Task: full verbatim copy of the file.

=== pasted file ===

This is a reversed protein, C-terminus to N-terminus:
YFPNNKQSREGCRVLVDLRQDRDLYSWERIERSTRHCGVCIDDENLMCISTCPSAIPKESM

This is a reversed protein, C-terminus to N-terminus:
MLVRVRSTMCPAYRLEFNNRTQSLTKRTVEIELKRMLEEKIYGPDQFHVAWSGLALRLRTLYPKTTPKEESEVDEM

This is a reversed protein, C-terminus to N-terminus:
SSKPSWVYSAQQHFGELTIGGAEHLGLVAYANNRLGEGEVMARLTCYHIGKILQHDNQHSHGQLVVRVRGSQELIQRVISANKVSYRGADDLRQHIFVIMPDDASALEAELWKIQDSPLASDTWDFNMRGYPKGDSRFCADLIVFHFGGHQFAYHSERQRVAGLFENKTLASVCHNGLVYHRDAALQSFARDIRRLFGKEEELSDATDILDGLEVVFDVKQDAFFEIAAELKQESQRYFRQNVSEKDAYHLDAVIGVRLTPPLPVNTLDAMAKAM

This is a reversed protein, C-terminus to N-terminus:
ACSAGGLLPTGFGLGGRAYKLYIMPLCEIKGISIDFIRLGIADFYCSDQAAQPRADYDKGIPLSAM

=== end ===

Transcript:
This is a reversed protein, C-terminus to N-terminus:
YFPNNKQSREGCRVLVDLRQDRDLYSWERIERSTRHCGVCIDDENLMCISTCPSAIPKESM

This is a reversed protein, C-terminus to N-terminus:
MLVRVRSTMCPAYRLEFNNRTQSLTKRTVEIELKRMLEEKIYGPDQFHVAWSGLALRLRTLYPKTTPKEESEVDEM

This is a reversed protein, C-terminus to N-terminus:
SSKPSWVYSAQQHFGELTIGGAEHLGLVAYANNRLGEGEVMARLTCYHIGKILQHDNQHSHGQLVVRVRGSQELIQRVISANKVSYRGADDLRQHIFVIMPDDASALEAELWKIQDSPLASDTWDFNMRGYPKGDSRFCADLIVFHFGGHQFAYHSERQRVAGLFENKTLASVCHNGLVYHRDAALQSFARDIRRLFGKEEELSDATDILDGLEVVFDVKQDAFFEIAAELKQESQRYFRQNVSEKDAYHLDAVIGVRLTPPLPVNTLDAMAKAM

This is a reversed protein, C-terminus to N-terminus:
ACSAGGLLPTGFGLGGRAYKLYIMPLCEIKGISIDFIRLGIADFYCSDQAAQPRADYDKGIPLSAM